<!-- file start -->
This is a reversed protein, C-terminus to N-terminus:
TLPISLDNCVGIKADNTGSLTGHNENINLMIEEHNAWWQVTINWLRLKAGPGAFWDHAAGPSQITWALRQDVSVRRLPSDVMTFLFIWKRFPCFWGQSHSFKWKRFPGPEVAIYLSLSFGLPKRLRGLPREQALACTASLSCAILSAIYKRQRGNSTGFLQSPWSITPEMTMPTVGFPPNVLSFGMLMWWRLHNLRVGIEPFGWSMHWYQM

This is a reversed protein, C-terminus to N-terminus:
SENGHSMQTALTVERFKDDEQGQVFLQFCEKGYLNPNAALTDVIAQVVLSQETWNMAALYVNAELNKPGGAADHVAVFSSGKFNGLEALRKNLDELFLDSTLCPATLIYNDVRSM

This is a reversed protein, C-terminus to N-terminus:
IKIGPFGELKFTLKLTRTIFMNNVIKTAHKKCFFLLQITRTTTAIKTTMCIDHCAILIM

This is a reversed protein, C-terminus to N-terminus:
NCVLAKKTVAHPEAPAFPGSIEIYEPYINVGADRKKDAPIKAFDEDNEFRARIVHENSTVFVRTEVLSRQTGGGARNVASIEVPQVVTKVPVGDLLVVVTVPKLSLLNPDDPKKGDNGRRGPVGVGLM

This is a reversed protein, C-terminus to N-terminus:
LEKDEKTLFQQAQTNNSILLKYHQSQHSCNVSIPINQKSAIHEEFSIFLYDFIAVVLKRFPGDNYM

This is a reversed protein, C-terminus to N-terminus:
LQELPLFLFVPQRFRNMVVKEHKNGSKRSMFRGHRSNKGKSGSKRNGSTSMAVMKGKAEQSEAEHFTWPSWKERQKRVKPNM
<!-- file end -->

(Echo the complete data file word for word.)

This is a reversed protein, C-terminus to N-terminus:
TLPISLDNCVGIKADNTGSLTGHNENINLMIEEHNAWWQVTINWLRLKAGPGAFWDHAAGPSQITWALRQDVSVRRLPSDVMTFLFIWKRFPCFWGQSHSFKWKRFPGPEVAIYLSLSFGLPKRLRGLPREQALACTASLSCAILSAIYKRQRGNSTGFLQSPWSITPEMTMPTVGFPPNVLSFGMLMWWRLHNLRVGIEPFGWSMHWYQM

This is a reversed protein, C-terminus to N-terminus:
SENGHSMQTALTVERFKDDEQGQVFLQFCEKGYLNPNAALTDVIAQVVLSQETWNMAALYVNAELNKPGGAADHVAVFSSGKFNGLEALRKNLDELFLDSTLCPATLIYNDVRSM

This is a reversed protein, C-terminus to N-terminus:
IKIGPFGELKFTLKLTRTIFMNNVIKTAHKKCFFLLQITRTTTAIKTTMCIDHCAILIM

This is a reversed protein, C-terminus to N-terminus:
NCVLAKKTVAHPEAPAFPGSIEIYEPYINVGADRKKDAPIKAFDEDNEFRARIVHENSTVFVRTEVLSRQTGGGARNVASIEVPQVVTKVPVGDLLVVVTVPKLSLLNPDDPKKGDNGRRGPVGVGLM

This is a reversed protein, C-terminus to N-terminus:
LEKDEKTLFQQAQTNNSILLKYHQSQHSCNVSIPINQKSAIHEEFSIFLYDFIAVVLKRFPGDNYM

This is a reversed protein, C-terminus to N-terminus:
LQELPLFLFVPQRFRNMVVKEHKNGSKRSMFRGHRSNKGKSGSKRNGSTSMAVMKGKAEQSEAEHFTWPSWKERQKRVKPNM